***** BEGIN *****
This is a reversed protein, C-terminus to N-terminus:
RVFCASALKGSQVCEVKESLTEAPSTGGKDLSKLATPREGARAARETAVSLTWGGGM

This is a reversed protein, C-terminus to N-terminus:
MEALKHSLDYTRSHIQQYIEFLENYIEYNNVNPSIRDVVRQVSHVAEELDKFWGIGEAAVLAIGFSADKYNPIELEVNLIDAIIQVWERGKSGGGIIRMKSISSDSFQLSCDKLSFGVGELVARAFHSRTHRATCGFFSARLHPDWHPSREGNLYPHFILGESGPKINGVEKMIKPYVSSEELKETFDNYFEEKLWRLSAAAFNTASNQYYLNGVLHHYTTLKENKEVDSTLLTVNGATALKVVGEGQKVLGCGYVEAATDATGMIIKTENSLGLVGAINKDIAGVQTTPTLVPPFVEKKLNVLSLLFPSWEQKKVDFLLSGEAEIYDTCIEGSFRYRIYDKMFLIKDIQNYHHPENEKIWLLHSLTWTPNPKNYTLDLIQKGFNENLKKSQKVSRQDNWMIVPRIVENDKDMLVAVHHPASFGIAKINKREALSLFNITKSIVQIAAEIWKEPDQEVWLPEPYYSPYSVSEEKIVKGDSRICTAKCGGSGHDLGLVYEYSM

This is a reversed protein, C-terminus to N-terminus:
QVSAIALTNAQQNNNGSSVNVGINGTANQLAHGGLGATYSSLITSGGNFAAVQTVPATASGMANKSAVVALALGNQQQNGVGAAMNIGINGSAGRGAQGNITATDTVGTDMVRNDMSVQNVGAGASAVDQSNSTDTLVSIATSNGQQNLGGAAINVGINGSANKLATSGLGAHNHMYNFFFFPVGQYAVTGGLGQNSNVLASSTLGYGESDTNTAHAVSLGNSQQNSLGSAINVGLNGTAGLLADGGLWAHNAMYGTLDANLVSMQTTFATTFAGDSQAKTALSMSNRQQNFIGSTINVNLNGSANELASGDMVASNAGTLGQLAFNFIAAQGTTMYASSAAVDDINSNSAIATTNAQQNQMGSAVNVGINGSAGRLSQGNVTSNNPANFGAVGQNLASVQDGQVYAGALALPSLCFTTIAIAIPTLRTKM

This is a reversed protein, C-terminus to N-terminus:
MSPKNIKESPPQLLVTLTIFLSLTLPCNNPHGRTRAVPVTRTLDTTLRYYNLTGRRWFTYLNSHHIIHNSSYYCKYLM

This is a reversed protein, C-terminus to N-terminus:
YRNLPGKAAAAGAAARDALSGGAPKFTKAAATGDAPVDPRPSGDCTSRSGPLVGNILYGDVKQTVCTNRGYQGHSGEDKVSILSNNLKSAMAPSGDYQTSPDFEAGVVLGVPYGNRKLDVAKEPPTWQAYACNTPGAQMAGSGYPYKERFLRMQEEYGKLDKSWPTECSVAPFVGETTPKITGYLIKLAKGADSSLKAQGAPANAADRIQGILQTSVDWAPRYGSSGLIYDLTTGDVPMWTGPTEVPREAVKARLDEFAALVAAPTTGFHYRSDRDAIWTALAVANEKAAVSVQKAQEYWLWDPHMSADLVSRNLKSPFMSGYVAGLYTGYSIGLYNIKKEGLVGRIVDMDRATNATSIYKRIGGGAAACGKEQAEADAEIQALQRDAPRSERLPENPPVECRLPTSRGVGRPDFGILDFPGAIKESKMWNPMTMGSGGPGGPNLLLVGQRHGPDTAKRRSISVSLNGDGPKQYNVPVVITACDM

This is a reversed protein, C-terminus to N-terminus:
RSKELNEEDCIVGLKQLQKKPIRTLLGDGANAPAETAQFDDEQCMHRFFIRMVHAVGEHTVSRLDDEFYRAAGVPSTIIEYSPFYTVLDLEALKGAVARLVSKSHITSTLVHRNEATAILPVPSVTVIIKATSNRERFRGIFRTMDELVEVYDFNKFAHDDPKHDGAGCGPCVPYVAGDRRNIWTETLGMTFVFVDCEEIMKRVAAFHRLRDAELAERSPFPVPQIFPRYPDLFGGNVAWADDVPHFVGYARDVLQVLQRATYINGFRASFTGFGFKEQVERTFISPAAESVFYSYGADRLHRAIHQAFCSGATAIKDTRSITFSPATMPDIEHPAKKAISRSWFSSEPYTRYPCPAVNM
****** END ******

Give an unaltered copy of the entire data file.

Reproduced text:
This is a reversed protein, C-terminus to N-terminus:
RVFCASALKGSQVCEVKESLTEAPSTGGKDLSKLATPREGARAARETAVSLTWGGGM

This is a reversed protein, C-terminus to N-terminus:
MEALKHSLDYTRSHIQQYIEFLENYIEYNNVNPSIRDVVRQVSHVAEELDKFWGIGEAAVLAIGFSADKYNPIELEVNLIDAIIQVWERGKSGGGIIRMKSISSDSFQLSCDKLSFGVGELVARAFHSRTHRATCGFFSARLHPDWHPSREGNLYPHFILGESGPKINGVEKMIKPYVSSEELKETFDNYFEEKLWRLSAAAFNTASNQYYLNGVLHHYTTLKENKEVDSTLLTVNGATALKVVGEGQKVLGCGYVEAATDATGMIIKTENSLGLVGAINKDIAGVQTTPTLVPPFVEKKLNVLSLLFPSWEQKKVDFLLSGEAEIYDTCIEGSFRYRIYDKMFLIKDIQNYHHPENEKIWLLHSLTWTPNPKNYTLDLIQKGFNENLKKSQKVSRQDNWMIVPRIVENDKDMLVAVHHPASFGIAKINKREALSLFNITKSIVQIAAEIWKEPDQEVWLPEPYYSPYSVSEEKIVKGDSRICTAKCGGSGHDLGLVYEYSM

This is a reversed protein, C-terminus to N-terminus:
QVSAIALTNAQQNNNGSSVNVGINGTANQLAHGGLGATYSSLITSGGNFAAVQTVPATASGMANKSAVVALALGNQQQNGVGAAMNIGINGSAGRGAQGNITATDTVGTDMVRNDMSVQNVGAGASAVDQSNSTDTLVSIATSNGQQNLGGAAINVGINGSANKLATSGLGAHNHMYNFFFFPVGQYAVTGGLGQNSNVLASSTLGYGESDTNTAHAVSLGNSQQNSLGSAINVGLNGTAGLLADGGLWAHNAMYGTLDANLVSMQTTFATTFAGDSQAKTALSMSNRQQNFIGSTINVNLNGSANELASGDMVASNAGTLGQLAFNFIAAQGTTMYASSAAVDDINSNSAIATTNAQQNQMGSAVNVGINGSAGRLSQGNVTSNNPANFGAVGQNLASVQDGQVYAGALALPSLCFTTIAIAIPTLRTKM

This is a reversed protein, C-terminus to N-terminus:
MSPKNIKESPPQLLVTLTIFLSLTLPCNNPHGRTRAVPVTRTLDTTLRYYNLTGRRWFTYLNSHHIIHNSSYYCKYLM

This is a reversed protein, C-terminus to N-terminus:
YRNLPGKAAAAGAAARDALSGGAPKFTKAAATGDAPVDPRPSGDCTSRSGPLVGNILYGDVKQTVCTNRGYQGHSGEDKVSILSNNLKSAMAPSGDYQTSPDFEAGVVLGVPYGNRKLDVAKEPPTWQAYACNTPGAQMAGSGYPYKERFLRMQEEYGKLDKSWPTECSVAPFVGETTPKITGYLIKLAKGADSSLKAQGAPANAADRIQGILQTSVDWAPRYGSSGLIYDLTTGDVPMWTGPTEVPREAVKARLDEFAALVAAPTTGFHYRSDRDAIWTALAVANEKAAVSVQKAQEYWLWDPHMSADLVSRNLKSPFMSGYVAGLYTGYSIGLYNIKKEGLVGRIVDMDRATNATSIYKRIGGGAAACGKEQAEADAEIQALQRDAPRSERLPENPPVECRLPTSRGVGRPDFGILDFPGAIKESKMWNPMTMGSGGPGGPNLLLVGQRHGPDTAKRRSISVSLNGDGPKQYNVPVVITACDM

This is a reversed protein, C-terminus to N-terminus:
RSKELNEEDCIVGLKQLQKKPIRTLLGDGANAPAETAQFDDEQCMHRFFIRMVHAVGEHTVSRLDDEFYRAAGVPSTIIEYSPFYTVLDLEALKGAVARLVSKSHITSTLVHRNEATAILPVPSVTVIIKATSNRERFRGIFRTMDELVEVYDFNKFAHDDPKHDGAGCGPCVPYVAGDRRNIWTETLGMTFVFVDCEEIMKRVAAFHRLRDAELAERSPFPVPQIFPRYPDLFGGNVAWADDVPHFVGYARDVLQVLQRATYINGFRASFTGFGFKEQVERTFISPAAESVFYSYGADRLHRAIHQAFCSGATAIKDTRSITFSPATMPDIEHPAKKAISRSWFSSEPYTRYPCPAVNM